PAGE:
England is now officially in a ‘second’ period of lockdown, a measure taken by the Government to help prevent the further spread of COVID-19 – and the strain this could place on the NHS. After weeks of lower restrictions, many of us are now feeling anxious about entering lockdown and the impact this might have on our physical and mental health.
Prioritising your health during these unprecedented times can be difficult but doing so is important. Lockdown can place added pressures on our minds and bodies, but by making a few simple changes – you can take positive steps into making this next period of lockdown more manageable.
1. Create a realistic routine
Lockdown and the colder weather means many of us are now spending more time at home. As well as boredom, more time at home can make us feel anxious because we feel we need to ‘do things’ to fill the time. To reduce this type of anxiety – create a realistic and achievable routine.
Social media can add to this pressure. and make us feel like we have to achieve great things in lockdown, so the time isn’t wasted. Creating a routine can help reduce this pressure and help you to prioritise what you really need to do. Any spare time outside of the routine can then be used to do other things – without the pressure of trying to fit learning a new language and or new cuisine with our other household and work commitments.
2. Stay in touch
Lockdown measures mean many us can’t go visit our family and friends. Even so, maintaining contact is one of the best ways to relieve stress, and can help to take your mind away from lockdown and the associated isolation.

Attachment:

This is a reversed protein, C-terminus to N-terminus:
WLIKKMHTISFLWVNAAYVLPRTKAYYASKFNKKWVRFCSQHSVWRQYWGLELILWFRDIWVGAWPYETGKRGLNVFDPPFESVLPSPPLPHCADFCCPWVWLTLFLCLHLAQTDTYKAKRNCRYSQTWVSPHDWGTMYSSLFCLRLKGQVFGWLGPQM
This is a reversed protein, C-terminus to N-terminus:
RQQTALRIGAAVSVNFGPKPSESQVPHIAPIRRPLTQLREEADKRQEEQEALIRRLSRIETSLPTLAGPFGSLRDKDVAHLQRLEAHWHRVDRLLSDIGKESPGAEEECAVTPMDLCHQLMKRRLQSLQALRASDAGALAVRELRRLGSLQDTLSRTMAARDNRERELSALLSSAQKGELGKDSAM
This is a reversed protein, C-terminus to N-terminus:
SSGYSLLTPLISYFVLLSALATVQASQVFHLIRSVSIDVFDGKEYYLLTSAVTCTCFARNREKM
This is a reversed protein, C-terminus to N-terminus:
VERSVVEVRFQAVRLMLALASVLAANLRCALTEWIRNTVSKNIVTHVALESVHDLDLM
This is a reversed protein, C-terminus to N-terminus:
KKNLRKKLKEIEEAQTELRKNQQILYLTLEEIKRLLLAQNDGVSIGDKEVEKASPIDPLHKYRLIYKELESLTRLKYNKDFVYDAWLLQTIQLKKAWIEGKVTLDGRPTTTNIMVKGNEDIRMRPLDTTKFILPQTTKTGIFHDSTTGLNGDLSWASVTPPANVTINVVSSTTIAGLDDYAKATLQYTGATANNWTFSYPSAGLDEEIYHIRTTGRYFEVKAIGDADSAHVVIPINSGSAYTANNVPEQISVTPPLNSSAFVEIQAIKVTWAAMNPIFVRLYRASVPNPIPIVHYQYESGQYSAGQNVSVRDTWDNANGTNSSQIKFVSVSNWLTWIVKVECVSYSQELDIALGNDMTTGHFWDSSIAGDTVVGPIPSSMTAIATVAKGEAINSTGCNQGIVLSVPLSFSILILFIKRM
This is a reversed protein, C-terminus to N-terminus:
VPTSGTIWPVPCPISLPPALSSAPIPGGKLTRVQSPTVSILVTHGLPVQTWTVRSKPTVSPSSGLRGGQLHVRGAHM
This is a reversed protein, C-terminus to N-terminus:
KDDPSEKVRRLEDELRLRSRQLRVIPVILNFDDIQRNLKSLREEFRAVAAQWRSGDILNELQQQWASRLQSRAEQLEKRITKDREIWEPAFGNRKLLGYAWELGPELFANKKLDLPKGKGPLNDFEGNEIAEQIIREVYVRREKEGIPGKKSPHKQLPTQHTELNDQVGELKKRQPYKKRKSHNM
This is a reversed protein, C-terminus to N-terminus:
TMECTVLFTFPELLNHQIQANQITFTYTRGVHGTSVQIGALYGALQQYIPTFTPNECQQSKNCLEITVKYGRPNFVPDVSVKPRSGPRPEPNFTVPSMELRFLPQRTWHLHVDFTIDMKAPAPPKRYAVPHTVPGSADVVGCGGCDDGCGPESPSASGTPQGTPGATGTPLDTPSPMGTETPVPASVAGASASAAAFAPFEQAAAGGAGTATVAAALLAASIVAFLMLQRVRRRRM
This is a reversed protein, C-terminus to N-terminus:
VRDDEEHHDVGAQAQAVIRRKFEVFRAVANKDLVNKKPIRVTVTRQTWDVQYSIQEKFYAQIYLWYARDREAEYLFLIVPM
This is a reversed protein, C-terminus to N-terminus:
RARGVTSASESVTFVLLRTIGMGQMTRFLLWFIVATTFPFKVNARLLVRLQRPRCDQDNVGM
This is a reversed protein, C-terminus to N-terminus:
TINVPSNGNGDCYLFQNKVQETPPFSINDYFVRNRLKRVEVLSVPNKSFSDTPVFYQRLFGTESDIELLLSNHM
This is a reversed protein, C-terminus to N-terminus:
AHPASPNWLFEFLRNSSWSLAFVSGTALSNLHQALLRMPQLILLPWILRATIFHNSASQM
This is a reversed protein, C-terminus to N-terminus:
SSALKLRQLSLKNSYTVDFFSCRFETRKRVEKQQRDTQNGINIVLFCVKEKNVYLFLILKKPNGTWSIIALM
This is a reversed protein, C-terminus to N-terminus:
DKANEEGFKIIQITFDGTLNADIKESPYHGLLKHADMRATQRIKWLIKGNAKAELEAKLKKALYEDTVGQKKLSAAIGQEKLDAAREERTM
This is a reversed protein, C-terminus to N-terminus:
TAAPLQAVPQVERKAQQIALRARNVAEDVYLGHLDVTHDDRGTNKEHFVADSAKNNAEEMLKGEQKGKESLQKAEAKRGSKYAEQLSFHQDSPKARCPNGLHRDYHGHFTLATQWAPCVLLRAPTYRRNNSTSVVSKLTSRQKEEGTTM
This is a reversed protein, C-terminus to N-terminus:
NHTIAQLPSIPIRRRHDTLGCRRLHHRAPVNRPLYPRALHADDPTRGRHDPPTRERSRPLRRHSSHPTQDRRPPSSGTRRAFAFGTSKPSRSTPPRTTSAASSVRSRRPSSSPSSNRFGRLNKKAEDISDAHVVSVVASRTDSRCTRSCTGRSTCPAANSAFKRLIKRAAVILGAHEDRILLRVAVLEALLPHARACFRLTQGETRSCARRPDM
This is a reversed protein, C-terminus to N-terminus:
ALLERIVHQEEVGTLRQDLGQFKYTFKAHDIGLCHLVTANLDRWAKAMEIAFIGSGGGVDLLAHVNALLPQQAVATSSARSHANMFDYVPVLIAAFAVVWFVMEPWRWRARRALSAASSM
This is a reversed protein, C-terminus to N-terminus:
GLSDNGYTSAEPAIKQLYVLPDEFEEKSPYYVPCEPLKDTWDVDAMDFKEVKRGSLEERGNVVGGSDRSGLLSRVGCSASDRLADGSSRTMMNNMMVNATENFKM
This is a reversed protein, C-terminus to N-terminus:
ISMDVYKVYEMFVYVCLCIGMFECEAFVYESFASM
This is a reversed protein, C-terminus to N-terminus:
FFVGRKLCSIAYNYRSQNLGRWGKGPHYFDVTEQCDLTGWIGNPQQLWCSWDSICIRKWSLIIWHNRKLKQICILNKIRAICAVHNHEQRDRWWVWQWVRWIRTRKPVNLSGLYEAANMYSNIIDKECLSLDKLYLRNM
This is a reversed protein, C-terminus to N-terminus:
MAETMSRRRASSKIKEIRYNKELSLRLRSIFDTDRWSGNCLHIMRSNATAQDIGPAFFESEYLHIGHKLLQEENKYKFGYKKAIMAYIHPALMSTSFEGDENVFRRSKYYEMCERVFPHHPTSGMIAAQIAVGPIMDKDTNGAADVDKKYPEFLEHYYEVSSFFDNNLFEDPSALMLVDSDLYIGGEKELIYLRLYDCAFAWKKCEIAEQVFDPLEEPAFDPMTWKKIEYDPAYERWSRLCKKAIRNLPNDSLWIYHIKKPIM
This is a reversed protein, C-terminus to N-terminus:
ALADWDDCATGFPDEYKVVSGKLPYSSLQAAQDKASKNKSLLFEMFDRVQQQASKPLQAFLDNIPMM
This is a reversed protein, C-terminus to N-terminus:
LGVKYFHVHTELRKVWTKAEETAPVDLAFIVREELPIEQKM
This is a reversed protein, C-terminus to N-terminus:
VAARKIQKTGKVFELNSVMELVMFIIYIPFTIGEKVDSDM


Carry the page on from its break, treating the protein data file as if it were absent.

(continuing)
Although we can’t visit friends and family in person, there are many digital ways we can stay in touch. Many of us are now restarting online quiz nights, family video chats and virtual gatherings to ensure we stay in touch with those that matter. This is even more important for those who live alone.
3. Physical fitness
When it’s dark, cold and wet outside – getting out and being physical can feel like a lot to ask, but it can make you feel better. A survey in Scotland found that whilst in lockdown 1 in 3 people said spending time exercising outdoors helped with managing stress.
Walking outside is a great way to maintain your physical health whilst also supporting your mental health. If you want to challenge yourself there are many fitness challenges you can complete outside and alone, whilst still maintaining lockdown rules – such as the NHS Couch to 5k running challenge.
4. Don’t rely on treats
It can be tempting to fall into bad habits in lockdown, especially in the run-up to Christmas. A treat now and then is fine but eating sugary snacks regularly can actually make you feel worst.
Studies have shown that consuming sugar to manage your emotions can lead to more feelings of sadness, stress and hopelessness. A 2017 study found that men who consumed a high amount of sugar were 23% more likely to receive a diagnosis of clinical depression within 5 years.
Creating meal plans and trying new healthy recipes is a great way of encouraging yourself to eat well in lockdown. As with a daily routine, plan in your meals for the week ahead – and see if this helps to support making healthier eating choices.
5. Combat SAD side effects
As the seasons change, many of us are not just dealing with lockdown – we may be suffering from the symptoms of SAD (Seasonal Affective Disorder). SAD is a type of depression which is caused by the changes in the amount of sunlight we get during the winter months.
The symptoms of SAD include low self-esteem, feeling tired, sleeping more than usual and craving high sugar foods. To combat these symptoms, make sure when you spend time at home you keep areas brightly lit. Open blinds and curtains, and try to take walks in the sunshine when possible.